“He is the only teammate that I know that lives and breathes for the fall sport,” Bourdon said. “Since moving back from Singapore, he has helped me adjust quickly from playing rugby to football. He is one of the guys on the team that has the most grit and is always in every tackle or opening a hole for the run game. He also helps me after practice to get better at my positions and reading offenses and defenses. I look up to him the most because having a friendship with him pushes me to be better as a player and compete alongside him.”
This fall has had its share of ups and downs for Bourdon and his teammates. Success has been hard to come by for Madison, but in recent weeks the message from Rasnick and his coaching staff has started to kick in.
“It has been hard and it is a new experience for some of the senior players,” Bourdon said. “Although we are a small program, it is important to build a future with Madison football. There is a long legacy of football success in the county. We practice harder and the physical training is tough, but the coaches are always pushing each other to thrive as a team. Everyone has respect for each other — coaches, players and support staff.”
Two weeks ago, Madison County scored a season-high 52 points in a shootout loss to Page County in one of the Top 5 highest scoring games in Virginia High School League history. Last week, everything came together as the Mountaineers notched their first win of the season in their final home game.
“Last week, the coaches preached about practicing fundamentals on the field and communicating with each other,” Bourdon said. “During practice, we focused more on the fundamentals like blocking for the receivers and pursing the ball carrier on defense. When I am at school or home, I watch films on competitors.”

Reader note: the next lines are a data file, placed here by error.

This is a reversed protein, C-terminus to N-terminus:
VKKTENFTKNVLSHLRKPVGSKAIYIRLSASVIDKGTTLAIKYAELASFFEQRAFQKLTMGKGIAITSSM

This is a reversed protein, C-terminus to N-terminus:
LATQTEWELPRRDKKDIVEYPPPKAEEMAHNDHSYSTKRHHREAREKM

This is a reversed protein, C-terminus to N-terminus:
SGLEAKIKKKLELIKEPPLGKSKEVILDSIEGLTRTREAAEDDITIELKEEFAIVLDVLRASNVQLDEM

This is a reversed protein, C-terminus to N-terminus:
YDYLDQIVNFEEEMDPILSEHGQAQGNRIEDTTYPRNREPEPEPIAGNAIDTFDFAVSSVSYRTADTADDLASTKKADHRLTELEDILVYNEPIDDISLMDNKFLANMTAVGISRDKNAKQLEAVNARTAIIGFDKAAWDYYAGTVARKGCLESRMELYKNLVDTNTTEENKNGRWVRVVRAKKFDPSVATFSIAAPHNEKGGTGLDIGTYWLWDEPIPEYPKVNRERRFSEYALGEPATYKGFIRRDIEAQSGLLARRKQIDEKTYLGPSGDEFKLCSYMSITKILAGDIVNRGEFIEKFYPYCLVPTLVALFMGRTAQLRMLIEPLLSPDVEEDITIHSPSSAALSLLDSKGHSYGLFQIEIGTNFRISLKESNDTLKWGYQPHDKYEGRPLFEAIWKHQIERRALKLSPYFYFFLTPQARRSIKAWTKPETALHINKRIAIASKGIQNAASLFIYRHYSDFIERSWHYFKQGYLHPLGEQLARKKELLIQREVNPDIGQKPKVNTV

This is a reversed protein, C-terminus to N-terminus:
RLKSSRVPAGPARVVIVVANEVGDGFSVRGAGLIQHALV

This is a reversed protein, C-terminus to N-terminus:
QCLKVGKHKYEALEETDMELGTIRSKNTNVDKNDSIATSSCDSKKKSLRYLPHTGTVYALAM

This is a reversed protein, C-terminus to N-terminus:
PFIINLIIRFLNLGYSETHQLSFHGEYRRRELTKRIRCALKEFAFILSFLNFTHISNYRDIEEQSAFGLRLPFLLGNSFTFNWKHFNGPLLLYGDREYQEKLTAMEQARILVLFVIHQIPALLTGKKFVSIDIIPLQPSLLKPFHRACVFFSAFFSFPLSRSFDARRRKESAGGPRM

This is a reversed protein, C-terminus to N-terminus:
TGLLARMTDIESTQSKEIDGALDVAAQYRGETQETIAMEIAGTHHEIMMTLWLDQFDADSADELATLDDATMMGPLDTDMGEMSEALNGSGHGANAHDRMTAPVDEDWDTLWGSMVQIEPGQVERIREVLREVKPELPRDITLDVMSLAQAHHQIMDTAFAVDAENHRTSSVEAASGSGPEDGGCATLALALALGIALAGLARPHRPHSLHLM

Bourdon has also taken on a bigger role on the team as a vocal leader.
“Communication has been one of the team’s top priorities in order to have success,” Bourdon said. “The seniors and I have taken the leadership role by pushing our teammates and informing them of their responsibilities on the field. We help the team build confidence in our ability and a no-quit mentality throughout the season, despite the score.”
Rasnick said Bourdon has come a long way since the start of the season.
“Jack has really turned into a leader over the year through his actions,” Rasnick said. “He shows up every day to practice hard and get better. He has improved each week with what we have asked him to do.”
Bourdon credits Rasnick and the coaching staff for committing to the process.
“Over the past 10 weeks, it has been mentally and physically tough on me,” he said. “Our new coaching staff has been like no other. They push us to always be a better athlete and person as a whole. They have never given up on the team from Day 1, and it showed in their enthusiasm at the start of each practice and every game. Each and every coach knows the game well and inspires the players to perform for each other and have each other’s backs. They are willing to put in the extra hours and help those who want to be better. Despite the fact that it has been a tough season for Madison football, this is only the beginning and it will soon be a well-developed program. I am very thankful for my last season and to be a part of Mountaineer football.”
That same work ethic is evident off the gridiron. In the classroom, Bourdon enjoys science, especially chemistry and biology, as well as English. He also wrestles and plays baseball at the school.
The fun doesn’t stop there for Bourdon, who also keeps busy outside of school.
“Giving that Madison County is in a rural area, I am always outdoors when I’m not in school,” he said. “There is easy access to rivers and lakes in the area, so I’m always fishing. Fishing with my buddies has been my passion. It is a time where I can relax, catch fish and post a few YouTube videos.”
With just one game remaining in the season, Bourdon understands the importance of finishing strong.
“Our team goal is to push through the adversity we have faced throughout the year, including the many roles and new positions we have taken upon ourselves,” Bourdon said. “But more importantly, carry a message to instill a work ethic that thrives to be a better football program, including the offseason, and to inspire the junior varsity and youth programs for the 2020 season.”